THE current enthusiasm for things Olympian prompted Keith Jowett to dig out a remarkable memento of an earlier Olympic Games – a book about the infamous Nazi games of 1936 in Germany.
What is even more remarkable is the way Keith acquired the book, named Olympia 1936 on the cover but with the fuller title inside Die Olympischen Spiele 1936 in Berlin und Garmisch-Partenkirchen.
The story goes back maybe 20 years when Keith worked “on the bins” for Calderdale Council. One day his team came upon a large number of black bags at a house – Keith can’t remember where – which was obviously being cleared. The men tore open the bags to empty the contents into their wagon when he spotted the Olympia book and decided to keep it rather than let it, literally, go to waste.
The book, entirely in German, is the first of two volumes, the first concentrating on the winter games held in Garmisch-Partenkirchen in Bavaria, and the second on the summer games in Berlin. The year 1936 was the last in which the summer and winter games were both held in the same country.
The games became famous in many ways, including their organisation, which included the construction of the vast 100,000 capacity Olympic stadium, and notorious for the fact that anti-Jewish slogans were removed for the duration of the games to avoid upsetting the international community.
The games were also famous for the feats of the American athlete Jesse Owens, who won three running gold medals and another in the long jump.
Owens was supposedly snub-bed by the German leader, Adolf Hitler, who, it was said, refused to present him with his medals. In fact after the first day Hitler opted not to present medals to any althetes and, according to Owens himself, sent him a photograph of himself.
On the other hand Owens was snubbed at home. American president Franklin D Roosevelt failed to send Owens even a congratulatory telegram and neither he nor his successor, Harry S. Truman, honoured him or even met him.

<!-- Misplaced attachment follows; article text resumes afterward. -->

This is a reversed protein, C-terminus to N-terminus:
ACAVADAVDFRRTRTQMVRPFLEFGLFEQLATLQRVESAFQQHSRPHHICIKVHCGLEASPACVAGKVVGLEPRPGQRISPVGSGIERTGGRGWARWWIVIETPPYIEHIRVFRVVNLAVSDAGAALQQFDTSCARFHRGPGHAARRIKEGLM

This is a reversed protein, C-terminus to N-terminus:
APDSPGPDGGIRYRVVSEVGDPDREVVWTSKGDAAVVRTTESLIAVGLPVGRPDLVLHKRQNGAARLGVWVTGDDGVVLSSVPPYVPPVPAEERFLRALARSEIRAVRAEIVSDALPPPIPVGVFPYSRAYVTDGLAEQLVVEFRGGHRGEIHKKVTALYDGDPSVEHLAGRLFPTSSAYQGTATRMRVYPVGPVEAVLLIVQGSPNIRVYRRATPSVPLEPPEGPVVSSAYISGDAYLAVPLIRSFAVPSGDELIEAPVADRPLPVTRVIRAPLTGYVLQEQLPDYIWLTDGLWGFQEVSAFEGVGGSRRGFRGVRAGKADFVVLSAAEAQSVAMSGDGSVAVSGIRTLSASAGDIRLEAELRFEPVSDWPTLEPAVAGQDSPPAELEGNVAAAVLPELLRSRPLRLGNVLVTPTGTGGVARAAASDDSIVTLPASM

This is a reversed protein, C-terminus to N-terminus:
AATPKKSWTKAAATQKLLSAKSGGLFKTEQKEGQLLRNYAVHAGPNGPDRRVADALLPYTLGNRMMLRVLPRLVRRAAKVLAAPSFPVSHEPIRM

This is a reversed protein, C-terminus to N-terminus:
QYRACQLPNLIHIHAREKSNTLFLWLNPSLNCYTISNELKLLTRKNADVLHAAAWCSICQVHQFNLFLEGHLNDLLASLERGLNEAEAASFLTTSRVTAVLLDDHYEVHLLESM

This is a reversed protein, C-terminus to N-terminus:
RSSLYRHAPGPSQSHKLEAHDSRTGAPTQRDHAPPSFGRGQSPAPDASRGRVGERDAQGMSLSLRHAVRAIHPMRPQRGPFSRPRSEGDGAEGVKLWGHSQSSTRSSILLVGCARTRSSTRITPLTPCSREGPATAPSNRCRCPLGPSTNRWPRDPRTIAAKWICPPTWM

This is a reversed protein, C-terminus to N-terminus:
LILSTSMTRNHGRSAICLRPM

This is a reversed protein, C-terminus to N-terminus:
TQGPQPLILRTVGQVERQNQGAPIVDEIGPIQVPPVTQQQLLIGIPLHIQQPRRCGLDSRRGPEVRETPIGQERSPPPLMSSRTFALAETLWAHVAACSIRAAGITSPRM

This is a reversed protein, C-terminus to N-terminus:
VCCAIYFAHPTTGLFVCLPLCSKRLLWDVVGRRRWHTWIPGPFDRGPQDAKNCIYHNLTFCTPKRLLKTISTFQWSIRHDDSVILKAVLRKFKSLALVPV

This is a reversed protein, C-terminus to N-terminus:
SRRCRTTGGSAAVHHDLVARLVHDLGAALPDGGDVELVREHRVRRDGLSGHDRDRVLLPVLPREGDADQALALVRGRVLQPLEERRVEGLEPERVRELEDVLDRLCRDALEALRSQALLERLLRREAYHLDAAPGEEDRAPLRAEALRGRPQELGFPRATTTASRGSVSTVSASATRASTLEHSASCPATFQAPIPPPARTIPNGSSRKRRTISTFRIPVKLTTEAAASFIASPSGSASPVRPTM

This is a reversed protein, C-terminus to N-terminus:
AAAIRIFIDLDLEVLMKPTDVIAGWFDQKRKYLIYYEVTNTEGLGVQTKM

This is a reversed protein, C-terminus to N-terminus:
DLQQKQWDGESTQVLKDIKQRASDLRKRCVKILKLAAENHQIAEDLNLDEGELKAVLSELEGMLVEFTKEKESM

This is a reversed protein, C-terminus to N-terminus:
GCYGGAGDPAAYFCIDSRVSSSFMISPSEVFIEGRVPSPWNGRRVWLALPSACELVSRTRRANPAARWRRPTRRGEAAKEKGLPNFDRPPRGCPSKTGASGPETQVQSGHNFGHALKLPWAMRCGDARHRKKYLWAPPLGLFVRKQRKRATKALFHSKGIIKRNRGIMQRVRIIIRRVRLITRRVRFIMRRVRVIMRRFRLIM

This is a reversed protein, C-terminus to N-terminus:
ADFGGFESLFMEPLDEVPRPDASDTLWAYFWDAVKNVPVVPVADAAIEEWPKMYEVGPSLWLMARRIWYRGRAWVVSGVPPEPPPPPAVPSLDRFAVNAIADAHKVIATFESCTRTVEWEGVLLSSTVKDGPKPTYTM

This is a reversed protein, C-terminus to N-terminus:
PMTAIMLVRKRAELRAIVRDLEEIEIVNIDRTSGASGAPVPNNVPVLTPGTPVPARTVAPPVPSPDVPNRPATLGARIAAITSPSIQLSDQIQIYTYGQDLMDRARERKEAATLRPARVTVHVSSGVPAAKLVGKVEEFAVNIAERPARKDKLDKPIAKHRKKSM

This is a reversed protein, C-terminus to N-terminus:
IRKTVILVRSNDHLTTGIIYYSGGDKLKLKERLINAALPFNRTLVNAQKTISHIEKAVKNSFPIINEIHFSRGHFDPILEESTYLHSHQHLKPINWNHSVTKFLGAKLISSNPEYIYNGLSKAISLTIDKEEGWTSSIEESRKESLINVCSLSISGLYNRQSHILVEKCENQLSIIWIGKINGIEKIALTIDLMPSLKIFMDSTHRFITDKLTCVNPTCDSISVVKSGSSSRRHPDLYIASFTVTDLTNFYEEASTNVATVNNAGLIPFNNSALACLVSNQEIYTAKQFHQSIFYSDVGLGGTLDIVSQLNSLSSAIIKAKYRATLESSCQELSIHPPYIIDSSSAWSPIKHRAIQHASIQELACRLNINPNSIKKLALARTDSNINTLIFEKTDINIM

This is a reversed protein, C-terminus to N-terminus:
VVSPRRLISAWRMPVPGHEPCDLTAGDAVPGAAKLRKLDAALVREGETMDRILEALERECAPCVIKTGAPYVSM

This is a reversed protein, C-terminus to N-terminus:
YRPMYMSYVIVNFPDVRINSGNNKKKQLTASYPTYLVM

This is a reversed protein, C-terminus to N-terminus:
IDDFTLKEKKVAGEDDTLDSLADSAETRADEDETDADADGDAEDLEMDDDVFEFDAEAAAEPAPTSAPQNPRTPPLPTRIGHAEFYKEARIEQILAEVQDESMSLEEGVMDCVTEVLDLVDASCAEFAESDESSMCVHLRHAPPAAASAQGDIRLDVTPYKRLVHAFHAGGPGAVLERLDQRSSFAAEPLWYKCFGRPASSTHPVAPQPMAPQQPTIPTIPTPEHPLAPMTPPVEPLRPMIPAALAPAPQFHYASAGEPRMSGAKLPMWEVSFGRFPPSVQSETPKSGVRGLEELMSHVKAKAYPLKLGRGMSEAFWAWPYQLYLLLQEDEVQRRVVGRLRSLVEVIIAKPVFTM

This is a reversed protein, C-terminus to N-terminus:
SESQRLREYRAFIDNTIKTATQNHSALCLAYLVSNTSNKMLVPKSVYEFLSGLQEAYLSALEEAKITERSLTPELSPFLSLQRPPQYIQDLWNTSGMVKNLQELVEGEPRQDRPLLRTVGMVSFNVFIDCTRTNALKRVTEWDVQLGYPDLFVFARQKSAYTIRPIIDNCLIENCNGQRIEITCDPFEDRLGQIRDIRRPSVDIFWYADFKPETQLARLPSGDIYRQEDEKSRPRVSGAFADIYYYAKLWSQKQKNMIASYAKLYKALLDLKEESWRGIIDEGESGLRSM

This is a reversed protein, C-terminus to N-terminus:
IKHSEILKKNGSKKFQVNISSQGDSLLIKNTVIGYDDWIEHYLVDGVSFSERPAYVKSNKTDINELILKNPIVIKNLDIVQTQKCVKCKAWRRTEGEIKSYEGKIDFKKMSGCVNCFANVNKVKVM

The highly unusual Die Olympischen Spiele 1936 was published by Cigaretten-Bilderdienst Altona Bahrenfeld and, as this name implies, the books were, as well as being a written record of the summer and winter games, cigarette card albums in which most of the black-and-white and also some colour photos were acquired by buying packs of cigarettes and sticking the photos on numbered spots on the pages.
Unlike British cigarette cards, which fitted into a cigarette pack, these photographs were much bigger, typically postcard size but some much larger.
The book’s frontispiece, though, was not a cigarette card but a striking page-sized photo of Hitler and his propaganda minister, Joseph Goebbels, signing autographs for eager Germans in the grandstand at Garmisch-Partenkirchen.
Keith Jowett, who lives at Edwards Close, Southowram, speculates that the book might have been brought to Britain by someone escaping the Nazi regime in the 1930s or after war broke out in 1939.
He was so intrigued by the book that he took it along to a session of BBC TV’s Antiques Roadshow in Manchester. The expert who examined it would not put a value on the book but said that if it had with it the missing second volume it might be worth something.
A quick online search showed that a single volume of Die Olympischen Spiele 1936 can be bought for as little as £10 but the two together can fetch $3,000 – or just over £1,900.